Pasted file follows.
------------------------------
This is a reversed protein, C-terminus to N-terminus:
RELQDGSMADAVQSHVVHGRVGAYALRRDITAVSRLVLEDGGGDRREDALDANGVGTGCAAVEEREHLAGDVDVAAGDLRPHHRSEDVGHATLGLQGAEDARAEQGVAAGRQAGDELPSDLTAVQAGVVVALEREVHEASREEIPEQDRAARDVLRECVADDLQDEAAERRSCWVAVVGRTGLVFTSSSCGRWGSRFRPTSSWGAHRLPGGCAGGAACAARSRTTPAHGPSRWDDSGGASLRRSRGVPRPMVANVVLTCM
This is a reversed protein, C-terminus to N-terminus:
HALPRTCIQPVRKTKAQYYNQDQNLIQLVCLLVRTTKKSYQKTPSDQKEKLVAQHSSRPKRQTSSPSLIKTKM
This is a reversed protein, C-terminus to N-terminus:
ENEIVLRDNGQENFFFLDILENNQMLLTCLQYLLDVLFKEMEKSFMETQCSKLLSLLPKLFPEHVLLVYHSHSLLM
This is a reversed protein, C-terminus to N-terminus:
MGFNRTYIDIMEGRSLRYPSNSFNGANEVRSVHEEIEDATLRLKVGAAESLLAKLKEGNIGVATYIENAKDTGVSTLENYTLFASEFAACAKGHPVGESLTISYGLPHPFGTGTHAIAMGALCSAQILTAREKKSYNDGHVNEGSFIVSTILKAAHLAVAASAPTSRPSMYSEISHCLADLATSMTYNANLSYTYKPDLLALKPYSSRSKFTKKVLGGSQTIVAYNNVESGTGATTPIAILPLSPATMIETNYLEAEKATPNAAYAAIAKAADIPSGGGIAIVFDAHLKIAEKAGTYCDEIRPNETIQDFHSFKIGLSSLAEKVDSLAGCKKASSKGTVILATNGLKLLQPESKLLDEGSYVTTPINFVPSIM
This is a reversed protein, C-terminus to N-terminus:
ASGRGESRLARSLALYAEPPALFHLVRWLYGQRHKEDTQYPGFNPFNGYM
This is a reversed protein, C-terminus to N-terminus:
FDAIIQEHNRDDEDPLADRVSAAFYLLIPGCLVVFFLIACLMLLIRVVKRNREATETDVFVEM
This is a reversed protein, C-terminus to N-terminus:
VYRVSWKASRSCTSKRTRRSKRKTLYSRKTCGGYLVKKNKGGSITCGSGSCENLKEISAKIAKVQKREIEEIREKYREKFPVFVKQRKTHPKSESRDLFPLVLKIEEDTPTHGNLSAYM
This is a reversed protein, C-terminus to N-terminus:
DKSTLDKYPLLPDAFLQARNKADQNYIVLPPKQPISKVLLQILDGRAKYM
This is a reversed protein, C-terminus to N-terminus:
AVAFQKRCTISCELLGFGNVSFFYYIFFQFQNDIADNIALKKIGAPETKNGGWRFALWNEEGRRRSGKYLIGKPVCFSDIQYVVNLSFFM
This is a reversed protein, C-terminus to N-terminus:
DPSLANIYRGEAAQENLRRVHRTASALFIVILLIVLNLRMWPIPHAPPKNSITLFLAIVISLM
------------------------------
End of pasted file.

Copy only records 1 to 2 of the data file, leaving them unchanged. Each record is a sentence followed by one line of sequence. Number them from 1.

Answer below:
This is a reversed protein, C-terminus to N-terminus:
RELQDGSMADAVQSHVVHGRVGAYALRRDITAVSRLVLEDGGGDRREDALDANGVGTGCAAVEEREHLAGDVDVAAGDLRPHHRSEDVGHATLGLQGAEDARAEQGVAAGRQAGDELPSDLTAVQAGVVVALEREVHEASREEIPEQDRAARDVLRECVADDLQDEAAERRSCWVAVVGRTGLVFTSSSCGRWGSRFRPTSSWGAHRLPGGCAGGAACAARSRTTPAHGPSRWDDSGGASLRRSRGVPRPMVANVVLTCM
This is a reversed protein, C-terminus to N-terminus:
HALPRTCIQPVRKTKAQYYNQDQNLIQLVCLLVRTTKKSYQKTPSDQKEKLVAQHSSRPKRQTSSPSLIKTKM